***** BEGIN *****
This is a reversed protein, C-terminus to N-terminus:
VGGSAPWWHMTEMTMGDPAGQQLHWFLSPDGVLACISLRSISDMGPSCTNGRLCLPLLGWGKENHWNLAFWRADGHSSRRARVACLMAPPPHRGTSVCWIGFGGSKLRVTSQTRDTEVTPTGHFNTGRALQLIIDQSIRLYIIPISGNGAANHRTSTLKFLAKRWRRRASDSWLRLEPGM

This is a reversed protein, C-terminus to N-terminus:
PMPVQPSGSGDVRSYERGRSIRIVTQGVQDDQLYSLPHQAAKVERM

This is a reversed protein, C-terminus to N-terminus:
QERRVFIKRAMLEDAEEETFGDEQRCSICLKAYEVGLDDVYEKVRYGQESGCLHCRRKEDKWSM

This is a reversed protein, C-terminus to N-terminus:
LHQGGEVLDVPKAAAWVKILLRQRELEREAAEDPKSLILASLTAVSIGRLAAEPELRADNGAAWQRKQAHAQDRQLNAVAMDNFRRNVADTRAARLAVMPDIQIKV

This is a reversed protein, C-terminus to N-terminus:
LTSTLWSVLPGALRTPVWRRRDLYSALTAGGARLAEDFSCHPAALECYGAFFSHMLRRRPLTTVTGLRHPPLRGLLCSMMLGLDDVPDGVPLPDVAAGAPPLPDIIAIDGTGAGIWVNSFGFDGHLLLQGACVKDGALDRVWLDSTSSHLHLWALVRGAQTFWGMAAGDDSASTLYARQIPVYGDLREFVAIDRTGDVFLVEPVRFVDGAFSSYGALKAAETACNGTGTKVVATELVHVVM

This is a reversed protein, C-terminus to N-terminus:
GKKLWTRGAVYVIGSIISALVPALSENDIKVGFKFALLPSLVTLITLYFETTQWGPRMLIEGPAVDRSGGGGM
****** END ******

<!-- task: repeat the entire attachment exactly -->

This is a reversed protein, C-terminus to N-terminus:
VGGSAPWWHMTEMTMGDPAGQQLHWFLSPDGVLACISLRSISDMGPSCTNGRLCLPLLGWGKENHWNLAFWRADGHSSRRARVACLMAPPPHRGTSVCWIGFGGSKLRVTSQTRDTEVTPTGHFNTGRALQLIIDQSIRLYIIPISGNGAANHRTSTLKFLAKRWRRRASDSWLRLEPGM

This is a reversed protein, C-terminus to N-terminus:
PMPVQPSGSGDVRSYERGRSIRIVTQGVQDDQLYSLPHQAAKVERM

This is a reversed protein, C-terminus to N-terminus:
QERRVFIKRAMLEDAEEETFGDEQRCSICLKAYEVGLDDVYEKVRYGQESGCLHCRRKEDKWSM

This is a reversed protein, C-terminus to N-terminus:
LHQGGEVLDVPKAAAWVKILLRQRELEREAAEDPKSLILASLTAVSIGRLAAEPELRADNGAAWQRKQAHAQDRQLNAVAMDNFRRNVADTRAARLAVMPDIQIKV

This is a reversed protein, C-terminus to N-terminus:
LTSTLWSVLPGALRTPVWRRRDLYSALTAGGARLAEDFSCHPAALECYGAFFSHMLRRRPLTTVTGLRHPPLRGLLCSMMLGLDDVPDGVPLPDVAAGAPPLPDIIAIDGTGAGIWVNSFGFDGHLLLQGACVKDGALDRVWLDSTSSHLHLWALVRGAQTFWGMAAGDDSASTLYARQIPVYGDLREFVAIDRTGDVFLVEPVRFVDGAFSSYGALKAAETACNGTGTKVVATELVHVVM

This is a reversed protein, C-terminus to N-terminus:
GKKLWTRGAVYVIGSIISALVPALSENDIKVGFKFALLPSLVTLITLYFETTQWGPRMLIEGPAVDRSGGGGM